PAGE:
The fact that the only legal way to cross the 1,275km-long imaginary line in the sand that constitutes the border between Egypt and Sudan is over this damn lake is one that is as ridiculous as it is typical of this part of the world. Why should this be the case? Well, because the guy who owns the ferry boat pays off the Sudanese government to not open the road, the road that was built TWENTY YEARS AGO linking the two countries. So instead of, you know, simply hopping a bus to Aswan (a journey that would take 2 hours), we have to go through the rigmarole of getting on a filthy, cockroach infested hulk of a ferry boat and spending the night crammed in trying to find a space on a bench (or the greasy floor) like we’re in a f—ing refugee camp. And to think in the UK we worry about the humane transportation of cattle.

It wouldn’t surprise me to find out that its same guy who runs the GRIMaldi ferry from Italy to Tunisia as well as the Greyhound bus company in the US.

I can only assume that the bad ship Sinai will continue plying its way across Lake Nassar until it sinks, killing everybody on board. Then maybe – just maybe – they’ll think about opening the road to all.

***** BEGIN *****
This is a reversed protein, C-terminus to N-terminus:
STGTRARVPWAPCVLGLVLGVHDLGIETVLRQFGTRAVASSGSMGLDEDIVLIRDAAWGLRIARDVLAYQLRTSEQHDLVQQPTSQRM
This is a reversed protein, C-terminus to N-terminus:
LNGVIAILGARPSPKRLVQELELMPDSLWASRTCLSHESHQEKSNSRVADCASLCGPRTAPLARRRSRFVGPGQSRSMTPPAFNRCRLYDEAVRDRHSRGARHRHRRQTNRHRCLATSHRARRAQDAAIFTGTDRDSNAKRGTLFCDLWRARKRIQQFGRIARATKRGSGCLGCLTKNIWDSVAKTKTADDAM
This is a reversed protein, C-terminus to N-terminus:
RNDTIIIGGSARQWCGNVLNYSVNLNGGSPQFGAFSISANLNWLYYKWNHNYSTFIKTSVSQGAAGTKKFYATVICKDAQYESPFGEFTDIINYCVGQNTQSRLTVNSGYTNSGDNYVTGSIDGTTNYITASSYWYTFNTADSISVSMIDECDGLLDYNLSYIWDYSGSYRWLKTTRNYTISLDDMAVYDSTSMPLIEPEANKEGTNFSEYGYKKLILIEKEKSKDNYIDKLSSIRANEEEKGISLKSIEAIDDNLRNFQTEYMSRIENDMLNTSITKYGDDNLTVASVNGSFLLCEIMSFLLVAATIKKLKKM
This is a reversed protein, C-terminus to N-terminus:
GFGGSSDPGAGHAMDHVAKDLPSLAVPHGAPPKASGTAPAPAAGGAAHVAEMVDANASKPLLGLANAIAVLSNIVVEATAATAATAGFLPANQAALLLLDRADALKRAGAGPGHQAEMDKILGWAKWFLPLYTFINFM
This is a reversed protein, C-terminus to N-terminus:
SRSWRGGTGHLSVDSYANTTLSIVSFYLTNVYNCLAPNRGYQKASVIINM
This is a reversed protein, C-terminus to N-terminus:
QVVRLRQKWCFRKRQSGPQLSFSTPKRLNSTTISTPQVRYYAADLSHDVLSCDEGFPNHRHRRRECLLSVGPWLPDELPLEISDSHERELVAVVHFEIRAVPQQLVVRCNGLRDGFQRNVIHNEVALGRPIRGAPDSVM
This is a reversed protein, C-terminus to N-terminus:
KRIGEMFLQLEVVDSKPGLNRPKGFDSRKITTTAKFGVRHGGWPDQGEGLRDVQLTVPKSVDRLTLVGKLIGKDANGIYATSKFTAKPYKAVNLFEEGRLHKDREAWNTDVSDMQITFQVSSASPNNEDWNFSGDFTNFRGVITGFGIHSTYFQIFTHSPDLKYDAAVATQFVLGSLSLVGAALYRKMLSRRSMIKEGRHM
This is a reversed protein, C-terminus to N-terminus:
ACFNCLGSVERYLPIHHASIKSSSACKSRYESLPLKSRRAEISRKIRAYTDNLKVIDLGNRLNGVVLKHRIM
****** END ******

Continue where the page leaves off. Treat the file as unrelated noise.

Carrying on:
After a wash and a cup of tea I could have jumped a rickshaw to town, but it was a cool pleasant blue-sky morning so I decided to walk. I followed the old railway tracks, now sadly defunct. Since the road to Khartoum was sealed, the old train doesn’t chug up and down from Wadi Halfa once a week any more. The dream of the British Empire was to build a trainline from Cairo to Cape Town. Here we are 130 years later and that dream seems as far way as ever. Frustratingly enough, it’s 90% there: apart from a short break between Aswan and Wadi Halfa and then a slightly longer one between Wau on the South Sudanese border and Gulu in Uganda, there is an unbroken line that runs from the Mediterranean coast down to the Cape of Good Hope – passing through Egypt, Sudan, South Sudan, Uganda, Kenya, Tanzania, Zambia, Zimbabwe, Botswana and South Africa. But to make an international rail network succeed you need investment, political will and a general lack of corruption. Sadly, Africa is in desperately short supply of any of these things.